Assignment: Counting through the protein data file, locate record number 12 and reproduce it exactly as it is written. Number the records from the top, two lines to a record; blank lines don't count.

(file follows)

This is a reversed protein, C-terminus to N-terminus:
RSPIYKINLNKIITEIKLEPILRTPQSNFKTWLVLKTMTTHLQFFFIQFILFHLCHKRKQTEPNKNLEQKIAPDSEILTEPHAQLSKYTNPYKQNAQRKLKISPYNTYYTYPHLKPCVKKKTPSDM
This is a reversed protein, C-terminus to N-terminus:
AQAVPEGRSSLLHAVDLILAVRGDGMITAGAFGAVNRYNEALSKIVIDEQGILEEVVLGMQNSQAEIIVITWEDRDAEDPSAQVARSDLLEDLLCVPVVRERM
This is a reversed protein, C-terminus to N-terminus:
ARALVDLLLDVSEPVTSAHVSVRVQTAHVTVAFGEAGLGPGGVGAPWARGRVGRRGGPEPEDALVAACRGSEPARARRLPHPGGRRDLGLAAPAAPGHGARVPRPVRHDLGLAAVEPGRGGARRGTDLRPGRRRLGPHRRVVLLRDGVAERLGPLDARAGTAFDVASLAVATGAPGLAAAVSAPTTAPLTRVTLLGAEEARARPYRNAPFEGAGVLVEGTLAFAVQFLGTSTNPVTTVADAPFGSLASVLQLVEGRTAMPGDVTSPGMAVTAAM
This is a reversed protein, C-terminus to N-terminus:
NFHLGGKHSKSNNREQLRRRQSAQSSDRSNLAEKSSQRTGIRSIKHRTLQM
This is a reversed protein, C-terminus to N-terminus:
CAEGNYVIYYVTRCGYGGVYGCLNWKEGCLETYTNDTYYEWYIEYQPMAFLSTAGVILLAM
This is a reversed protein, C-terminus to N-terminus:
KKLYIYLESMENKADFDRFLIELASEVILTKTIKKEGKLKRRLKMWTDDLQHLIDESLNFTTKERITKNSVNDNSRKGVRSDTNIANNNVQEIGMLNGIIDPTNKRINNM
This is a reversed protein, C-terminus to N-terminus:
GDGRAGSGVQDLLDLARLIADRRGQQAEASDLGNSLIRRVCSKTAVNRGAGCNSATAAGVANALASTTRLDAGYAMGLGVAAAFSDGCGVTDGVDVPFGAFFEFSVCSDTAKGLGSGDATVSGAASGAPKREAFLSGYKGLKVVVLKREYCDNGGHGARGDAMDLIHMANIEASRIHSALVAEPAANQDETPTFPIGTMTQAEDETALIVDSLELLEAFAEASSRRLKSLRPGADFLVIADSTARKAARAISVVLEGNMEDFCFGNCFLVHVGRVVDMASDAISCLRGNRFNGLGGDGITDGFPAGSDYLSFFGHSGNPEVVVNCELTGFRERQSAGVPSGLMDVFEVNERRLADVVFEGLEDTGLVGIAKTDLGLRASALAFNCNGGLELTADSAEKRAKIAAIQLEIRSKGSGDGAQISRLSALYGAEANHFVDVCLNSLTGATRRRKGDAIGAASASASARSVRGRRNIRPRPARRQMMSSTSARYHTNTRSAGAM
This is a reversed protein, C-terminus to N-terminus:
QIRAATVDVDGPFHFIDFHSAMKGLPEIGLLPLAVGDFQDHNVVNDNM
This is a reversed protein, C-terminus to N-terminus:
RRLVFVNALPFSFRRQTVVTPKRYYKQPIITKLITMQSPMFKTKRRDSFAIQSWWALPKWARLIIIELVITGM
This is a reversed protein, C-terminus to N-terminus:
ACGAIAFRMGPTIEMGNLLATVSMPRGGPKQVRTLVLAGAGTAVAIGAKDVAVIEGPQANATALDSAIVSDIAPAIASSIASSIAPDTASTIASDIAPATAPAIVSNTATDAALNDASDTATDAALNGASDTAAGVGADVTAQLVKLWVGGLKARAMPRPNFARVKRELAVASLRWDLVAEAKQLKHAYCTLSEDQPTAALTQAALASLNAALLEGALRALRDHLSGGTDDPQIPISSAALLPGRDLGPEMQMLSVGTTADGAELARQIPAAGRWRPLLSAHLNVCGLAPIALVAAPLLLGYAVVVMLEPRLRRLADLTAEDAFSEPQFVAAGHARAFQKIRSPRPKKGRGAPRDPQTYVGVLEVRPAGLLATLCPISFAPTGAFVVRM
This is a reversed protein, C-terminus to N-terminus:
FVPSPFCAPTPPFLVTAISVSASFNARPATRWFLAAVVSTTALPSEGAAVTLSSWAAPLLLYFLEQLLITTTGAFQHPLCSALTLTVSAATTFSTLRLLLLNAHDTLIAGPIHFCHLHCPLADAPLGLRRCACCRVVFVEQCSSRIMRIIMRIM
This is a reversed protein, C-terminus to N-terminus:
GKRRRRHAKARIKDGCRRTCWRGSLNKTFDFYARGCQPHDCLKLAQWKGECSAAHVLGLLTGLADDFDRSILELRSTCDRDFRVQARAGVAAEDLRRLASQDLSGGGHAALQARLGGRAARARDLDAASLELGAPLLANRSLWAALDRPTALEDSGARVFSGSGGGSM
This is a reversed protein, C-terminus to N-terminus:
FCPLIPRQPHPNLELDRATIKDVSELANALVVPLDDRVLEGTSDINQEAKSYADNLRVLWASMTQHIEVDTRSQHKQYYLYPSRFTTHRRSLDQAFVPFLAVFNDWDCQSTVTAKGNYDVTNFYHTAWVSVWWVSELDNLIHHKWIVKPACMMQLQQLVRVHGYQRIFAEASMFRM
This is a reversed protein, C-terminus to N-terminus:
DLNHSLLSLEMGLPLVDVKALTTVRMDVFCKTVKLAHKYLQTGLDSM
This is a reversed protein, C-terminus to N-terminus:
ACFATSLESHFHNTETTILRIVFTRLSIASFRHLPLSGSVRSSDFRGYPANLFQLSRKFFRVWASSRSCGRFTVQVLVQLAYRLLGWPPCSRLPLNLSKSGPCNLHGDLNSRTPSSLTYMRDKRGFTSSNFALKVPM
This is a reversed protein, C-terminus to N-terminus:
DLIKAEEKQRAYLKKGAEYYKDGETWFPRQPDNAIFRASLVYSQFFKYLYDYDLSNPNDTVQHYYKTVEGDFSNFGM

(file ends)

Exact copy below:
This is a reversed protein, C-terminus to N-terminus:
GKRRRRHAKARIKDGCRRTCWRGSLNKTFDFYARGCQPHDCLKLAQWKGECSAAHVLGLLTGLADDFDRSILELRSTCDRDFRVQARAGVAAEDLRRLASQDLSGGGHAALQARLGGRAARARDLDAASLELGAPLLANRSLWAALDRPTALEDSGARVFSGSGGGSM